If you are planning a visit at the end of May you will be so lucky as to be right in time for “Cortili Aperti” event: once a year Lecce opens its inner courtyards and palaces and you will be able to visit 27 historical palaces and five churches which are usually closed to visitors.

And again, May is full of events: the calendar features even another great appointment: “Cantine Aperte”, free wine tastings around the city on May, 25th. For more details http://www.leccenelsalento.it/cantine-aperte/

A curiosity: the real “caponata”

The “fresella” is also the fundamental ingredient of the “caponata”: juicy aubergines, red and yellow peppers, green zucchini, few “anchovies”, olive oil, tomatoes, salt and the queen of understatement, the “fresella”. The “caponata” with its poor and genuine ingredients is a balanced mix of vitamins, proteins, carbohydrates, sugar and no fats with a taste few other dietetic foods can claim.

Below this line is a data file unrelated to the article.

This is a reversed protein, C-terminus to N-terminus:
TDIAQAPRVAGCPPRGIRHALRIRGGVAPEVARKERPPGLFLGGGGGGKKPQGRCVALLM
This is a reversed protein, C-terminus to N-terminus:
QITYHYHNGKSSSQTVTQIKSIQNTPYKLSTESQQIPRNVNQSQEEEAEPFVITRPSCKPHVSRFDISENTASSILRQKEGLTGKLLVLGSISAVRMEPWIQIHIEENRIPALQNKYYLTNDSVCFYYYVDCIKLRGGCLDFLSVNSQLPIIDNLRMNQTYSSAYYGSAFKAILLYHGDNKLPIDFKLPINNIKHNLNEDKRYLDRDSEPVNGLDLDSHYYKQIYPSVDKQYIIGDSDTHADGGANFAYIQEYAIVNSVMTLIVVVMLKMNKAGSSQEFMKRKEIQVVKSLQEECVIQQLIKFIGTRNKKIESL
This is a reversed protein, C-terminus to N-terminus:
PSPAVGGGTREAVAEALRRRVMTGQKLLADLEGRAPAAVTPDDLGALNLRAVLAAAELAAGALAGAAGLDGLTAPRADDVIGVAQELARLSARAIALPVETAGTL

Are you still thinking where to spend the long Easter week end? Really? Pack your things and get the first flight to any of the Apulia airports: let yourself be wrapped in a mix of history, art, sunshine and excellent food. We are sure you will be back with one thousands anecdotes and new recipes.

You might also like:

Easter itinerary in Tuscany: twelve super villas for twelve Super Tuscans

Easter holiday in Sicily: 10 temples, 7 churches and unlimited sweet gourmandises

6 itineraries in wild Sardinia

Author: Cristiana Pedrali

"Loving your job is the closest you can get to happiness on earth” (Rita Levi Montalcini) and “when real people fall down in real life they get back on their feet and carry on walking” (Carrie Bradshaw, Sex and the City): these are my two mantras. I’m a bit like this: I go through being serious to playful to help me manage a thousand different interests and commitments, keeping a smile through it all. I work in the tourism industry and on the web and every so often I look for some breathing space through reading and travel!
More posts by Cristiana Pedrali →